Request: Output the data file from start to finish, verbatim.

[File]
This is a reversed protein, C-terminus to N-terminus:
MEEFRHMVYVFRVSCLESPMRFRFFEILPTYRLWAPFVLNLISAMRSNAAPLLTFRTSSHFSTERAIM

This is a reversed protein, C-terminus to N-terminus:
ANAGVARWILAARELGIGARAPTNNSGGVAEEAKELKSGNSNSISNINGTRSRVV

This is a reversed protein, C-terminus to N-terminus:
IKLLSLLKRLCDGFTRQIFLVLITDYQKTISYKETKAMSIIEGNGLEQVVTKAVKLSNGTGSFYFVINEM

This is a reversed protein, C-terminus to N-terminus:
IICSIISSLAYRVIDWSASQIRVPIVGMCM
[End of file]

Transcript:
This is a reversed protein, C-terminus to N-terminus:
MEEFRHMVYVFRVSCLESPMRFRFFEILPTYRLWAPFVLNLISAMRSNAAPLLTFRTSSHFSTERAIM

This is a reversed protein, C-terminus to N-terminus:
ANAGVARWILAARELGIGARAPTNNSGGVAEEAKELKSGNSNSISNINGTRSRVV

This is a reversed protein, C-terminus to N-terminus:
IKLLSLLKRLCDGFTRQIFLVLITDYQKTISYKETKAMSIIEGNGLEQVVTKAVKLSNGTGSFYFVINEM

This is a reversed protein, C-terminus to N-terminus:
IICSIISSLAYRVIDWSASQIRVPIVGMCM